Language Selection

English French German Italian Portuguese Spanish

Puppy Linux 1.0.9 CE

Filed under
Linux
Reviews
-s

It'd been quite a while since we reported on Puppy Linux, so with the release of 1.0.9ce, we thought it was about time. However, since the developers are concentrating on the 2.0 branch, this release is a community developed update. Featuring Firefox 1.5.0.3, xdg dynamically generated menus, enhanced and simplified interface, and many bugfixes, we were anxious to see how Puppy turned out.

As stated we hadn't looked at Puppy in a few releases, so it was a let down from the start seeing the same wallpaper that was in use the last couple times I did boot it. I'd like to see a wallpaper that has a little more to do with their distro than some generic seascape. Many folks may think a wallpaper is such a small element, and they are right to an extent, but it is the "face" of the distro - it's that first smile. I think the default wallpaper that greets a(n) user upon first boot should be attractive, unobtrusive, and encompass the feel of the distro.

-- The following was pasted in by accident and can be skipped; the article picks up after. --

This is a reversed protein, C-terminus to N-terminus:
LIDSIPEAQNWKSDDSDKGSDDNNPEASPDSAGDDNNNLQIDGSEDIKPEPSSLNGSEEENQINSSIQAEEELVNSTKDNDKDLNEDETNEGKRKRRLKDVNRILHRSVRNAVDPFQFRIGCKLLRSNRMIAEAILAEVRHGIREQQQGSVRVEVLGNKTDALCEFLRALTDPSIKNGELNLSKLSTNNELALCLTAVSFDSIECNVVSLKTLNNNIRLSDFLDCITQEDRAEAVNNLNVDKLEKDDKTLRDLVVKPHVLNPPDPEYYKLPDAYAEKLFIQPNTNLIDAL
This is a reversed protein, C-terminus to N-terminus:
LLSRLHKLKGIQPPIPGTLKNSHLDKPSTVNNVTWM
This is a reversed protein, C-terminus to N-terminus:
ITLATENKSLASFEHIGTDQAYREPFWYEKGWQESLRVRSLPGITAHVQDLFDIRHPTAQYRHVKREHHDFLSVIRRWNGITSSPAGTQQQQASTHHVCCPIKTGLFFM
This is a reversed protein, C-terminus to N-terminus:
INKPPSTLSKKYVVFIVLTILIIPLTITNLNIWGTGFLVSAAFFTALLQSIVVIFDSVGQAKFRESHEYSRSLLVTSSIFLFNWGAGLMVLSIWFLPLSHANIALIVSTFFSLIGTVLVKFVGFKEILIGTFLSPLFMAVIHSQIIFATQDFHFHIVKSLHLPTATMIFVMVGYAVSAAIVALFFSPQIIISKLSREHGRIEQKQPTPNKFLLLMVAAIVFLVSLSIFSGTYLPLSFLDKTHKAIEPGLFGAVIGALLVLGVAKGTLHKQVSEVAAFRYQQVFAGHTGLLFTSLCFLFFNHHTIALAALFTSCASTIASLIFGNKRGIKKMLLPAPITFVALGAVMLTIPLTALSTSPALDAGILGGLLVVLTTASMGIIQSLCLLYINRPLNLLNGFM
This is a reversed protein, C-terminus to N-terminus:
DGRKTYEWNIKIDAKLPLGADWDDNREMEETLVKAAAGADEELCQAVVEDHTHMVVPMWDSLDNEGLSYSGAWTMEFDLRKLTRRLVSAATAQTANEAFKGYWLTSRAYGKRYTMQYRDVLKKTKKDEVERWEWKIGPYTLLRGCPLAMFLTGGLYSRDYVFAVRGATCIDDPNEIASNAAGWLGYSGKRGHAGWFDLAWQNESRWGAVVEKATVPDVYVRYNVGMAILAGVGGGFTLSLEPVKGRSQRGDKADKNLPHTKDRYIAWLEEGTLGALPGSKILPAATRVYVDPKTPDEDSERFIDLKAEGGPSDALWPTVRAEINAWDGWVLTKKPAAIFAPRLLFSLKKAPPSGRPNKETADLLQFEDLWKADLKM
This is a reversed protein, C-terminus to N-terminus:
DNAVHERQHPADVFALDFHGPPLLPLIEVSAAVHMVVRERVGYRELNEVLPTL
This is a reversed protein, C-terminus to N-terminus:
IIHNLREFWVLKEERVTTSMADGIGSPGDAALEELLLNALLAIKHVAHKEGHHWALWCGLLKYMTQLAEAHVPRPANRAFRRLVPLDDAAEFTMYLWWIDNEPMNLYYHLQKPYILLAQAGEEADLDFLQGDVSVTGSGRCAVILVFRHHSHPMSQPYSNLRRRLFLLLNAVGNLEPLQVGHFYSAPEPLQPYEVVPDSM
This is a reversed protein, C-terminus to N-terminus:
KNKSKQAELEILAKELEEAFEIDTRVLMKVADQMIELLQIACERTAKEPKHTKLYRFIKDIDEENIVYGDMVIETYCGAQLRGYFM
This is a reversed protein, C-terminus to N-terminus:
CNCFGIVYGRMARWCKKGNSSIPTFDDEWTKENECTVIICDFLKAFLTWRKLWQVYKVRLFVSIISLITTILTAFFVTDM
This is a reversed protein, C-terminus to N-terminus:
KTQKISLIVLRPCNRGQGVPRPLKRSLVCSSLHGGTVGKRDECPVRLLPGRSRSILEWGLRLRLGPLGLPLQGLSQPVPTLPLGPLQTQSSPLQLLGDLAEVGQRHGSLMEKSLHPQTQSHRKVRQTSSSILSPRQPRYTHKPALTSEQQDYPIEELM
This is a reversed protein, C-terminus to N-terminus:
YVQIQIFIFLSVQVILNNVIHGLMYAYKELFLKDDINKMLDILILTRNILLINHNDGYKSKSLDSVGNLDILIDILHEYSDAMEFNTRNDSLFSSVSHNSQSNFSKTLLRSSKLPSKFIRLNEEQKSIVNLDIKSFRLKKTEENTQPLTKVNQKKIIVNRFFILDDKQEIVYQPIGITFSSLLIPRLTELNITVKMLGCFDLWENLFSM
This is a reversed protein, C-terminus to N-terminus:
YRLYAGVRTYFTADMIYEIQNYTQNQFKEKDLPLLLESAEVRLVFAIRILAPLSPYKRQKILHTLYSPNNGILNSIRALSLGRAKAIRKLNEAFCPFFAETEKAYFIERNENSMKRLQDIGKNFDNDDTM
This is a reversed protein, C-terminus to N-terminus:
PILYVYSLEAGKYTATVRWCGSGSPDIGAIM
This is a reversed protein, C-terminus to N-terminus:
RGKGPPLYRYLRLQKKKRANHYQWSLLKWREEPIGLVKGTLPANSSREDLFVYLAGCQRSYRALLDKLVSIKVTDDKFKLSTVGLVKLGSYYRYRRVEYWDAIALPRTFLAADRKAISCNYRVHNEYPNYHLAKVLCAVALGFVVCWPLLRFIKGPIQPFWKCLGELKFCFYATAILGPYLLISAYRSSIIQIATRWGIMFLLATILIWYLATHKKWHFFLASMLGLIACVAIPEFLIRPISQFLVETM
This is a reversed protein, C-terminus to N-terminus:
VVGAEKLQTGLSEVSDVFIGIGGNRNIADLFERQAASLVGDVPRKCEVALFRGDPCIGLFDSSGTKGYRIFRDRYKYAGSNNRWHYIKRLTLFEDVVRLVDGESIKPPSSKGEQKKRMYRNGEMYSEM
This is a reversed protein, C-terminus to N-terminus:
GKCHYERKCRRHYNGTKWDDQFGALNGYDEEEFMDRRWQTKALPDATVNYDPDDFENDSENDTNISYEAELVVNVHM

The boot was unremarkable, in that it was pure text from start to finish, and the only thing worth mentioning was that it decided to load all of puppy to ram when it detected the amount of ram available. During the boot of the livecd, a screen popped up to allow for X configuration. Given the choices of Xvesa and Xorg, I chose Xorg. That went well and Xorg 6.8.1 started right up.